The Religious Right likes to invoke American history to advance its agenda, but sometimes the truth of that history doesn’t fit with the fundamentalist narrative. When that happens, people like David Barton decide to write revisionist textbooks and peddle those books to public schools.
Barton is the founder and president of WallBuilders, a Texas-based Religious Right group that claims to present “America's forgotten history and heroes, with an emphasis on our moral, religious and constitutional heritage.” (He is also a former vice chair of the Texas Republican Party.)
Barton claims that through “exhaustive research” he has become an “expert in historical and constitutional issues” and that he owns a “massive library” filled with “tens of thousands of original writings from the Founding Era.” What he does not say is far more telling – he makes no mention of any degrees or training in history, because he doesn’t have any.
Yet Barton has co-written a textbook on American history called Drive Thru History America: Foundations of Character, which is available in versions intended for private/home schools and for public schools. The Texas Freedom Network asked Steven K. Green, a history and law professor at Willamette University in Salem, Ore., to evaluate the book for its appropriateness for use in public schools.
Green, former legal director here at Americans United, found it “inappropriate for use in public schools because it includes devotional religious content that seeks to impose particular religious truth-claims on students.”
Among the claims the book makes:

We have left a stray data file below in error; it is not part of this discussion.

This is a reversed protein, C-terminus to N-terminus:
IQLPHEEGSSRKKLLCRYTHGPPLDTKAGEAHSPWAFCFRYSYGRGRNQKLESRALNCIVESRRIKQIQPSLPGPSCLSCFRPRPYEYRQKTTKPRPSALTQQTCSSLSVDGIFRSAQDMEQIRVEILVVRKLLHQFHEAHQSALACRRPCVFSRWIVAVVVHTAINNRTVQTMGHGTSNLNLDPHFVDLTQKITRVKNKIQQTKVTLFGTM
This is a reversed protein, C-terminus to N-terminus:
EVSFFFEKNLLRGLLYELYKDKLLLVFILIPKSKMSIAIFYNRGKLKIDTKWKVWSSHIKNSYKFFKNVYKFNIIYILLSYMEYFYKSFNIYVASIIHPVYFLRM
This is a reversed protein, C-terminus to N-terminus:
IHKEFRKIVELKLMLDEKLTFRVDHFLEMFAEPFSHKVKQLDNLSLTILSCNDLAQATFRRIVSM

- “George Washington’s skillful maneuvering and strategic retreat and a providential intervention saved the Continental Army.” (p. 55)
- [Benjamin] Franklin “turned to God in order to know what was true.” (p. 29)
- “The biblical worldview upon which this nation was founded led Americans to see that no separation existed between the sacred and the secular. Every area of life was sacred and was to be lived ‘as working for the Lord.’” (p. 12)
Barton can’t seem to bother with facts. The Founding Fathers were clear in their writings that they believed strongly in the separation of church and state.
Most notably, Thomas Jefferson said in an 1802 letter to a Baptist association:
“Believing with you that religion is a matter which lies solely between man and his God, that he owes account to none other for his faith or his worship, that the legitimate powers of government reach actions only, and not opinions, I contemplate with sovereign reverence that act of the whole American people which declared that their legislature should ‘make no law respecting an establishment of religion, or prohibiting the free exercise thereof,’ thus building a wall of separation between church and state.”
Drive Thru History America is a revisionist, biased text written by a hack historian and it should be kept out of all classrooms. As my colleague Rob Boston said of Barton in an extended expose in 2009: “Bad history remains Barton’s bread and butter. His efforts to influence Texas’ social studies standards will be a big test of his political clout.”
Public schools should stay far away from what Barton is selling. If they don’t, Americans United will be there, ready to defend the wall of separation.